Using a Transformer architecture, DeProt is a novel framework for protein structure-sequence pre-training that aims to align protein sequences with their respective structures. This model combines sequence and structure tokens and quantized protein structures to reduce overfitting. DeProt represents a residue’s local structure using a graph neural network (GNN), which enables it to communicate with other residues in the local structure. A pre-trained codebook is used to quantize the sequences into structural token sequences after a pre-trained encoder has vectorized them. The structured token sequence and the residue sequence are fused using a novel disentangled attention mechanism, which models the ternary relationship between the primary sequence, three-dimensional structure, and relative placements of residues. DeProt demonstrates the possibility of combining structural data with protein sequences by outperforming earlier structure-aware Protein Language Models in zero-shot mutant effect prediction and downstream supervised fine-tuning tasks.

Decoding Proteins with DeProt: A Breakthrough in Language Modeling through Quantized Structure and Disentangled Attention
Image Description: Model architecture of DeProt. DeProt is a Transformer-style model and the difference is that DeProt uses disentangled attention instead of self-attention
Image Source:

DeProt’s Performance

The representation ability of the structure quantization model, DeProt, was assessed using tasks on ProteinGYM that involved zero-shot mutant effect prediction. Various function prediction challenges were used to evaluate its supervised fine-tuning skills. Key elements were identified by conducting ablation experiments to find the clustering number K, model architecture, and necessary structure information.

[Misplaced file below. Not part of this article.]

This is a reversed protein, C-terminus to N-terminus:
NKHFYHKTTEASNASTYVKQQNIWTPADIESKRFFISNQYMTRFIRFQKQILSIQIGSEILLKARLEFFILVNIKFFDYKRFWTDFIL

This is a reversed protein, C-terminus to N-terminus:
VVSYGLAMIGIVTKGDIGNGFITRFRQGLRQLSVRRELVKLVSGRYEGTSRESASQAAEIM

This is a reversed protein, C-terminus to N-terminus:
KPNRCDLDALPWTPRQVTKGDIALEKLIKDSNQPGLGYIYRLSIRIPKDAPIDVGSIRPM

• In zero-shot mutant effect prediction tasks, particularly stability prediction, DeProt reaches cutting-edge performance.
  • DeProt performs better in all protein-level tasks compared to previous structure-aware protein language models. This confirms that better protein representation results from including structure information in PLMs.
  • The choice of K, or the structure quantization model number for clustering, affects the outcome. It turns out that K = 2048 produces the best results. In addition, the structure quantization model performs better in DeProt architecture than alternative structure serialization techniques like foldSeek and secondary structure.
  • Different kinds of attention each have a unique contribution to make, but structure-to-sequence attention is very important. Making use of structure information is crucial to improving DeProt’s performance. Sequence-based protein language models remain more effective than the DeProt model unless they make use of structure information. 

 Zero-shot performance results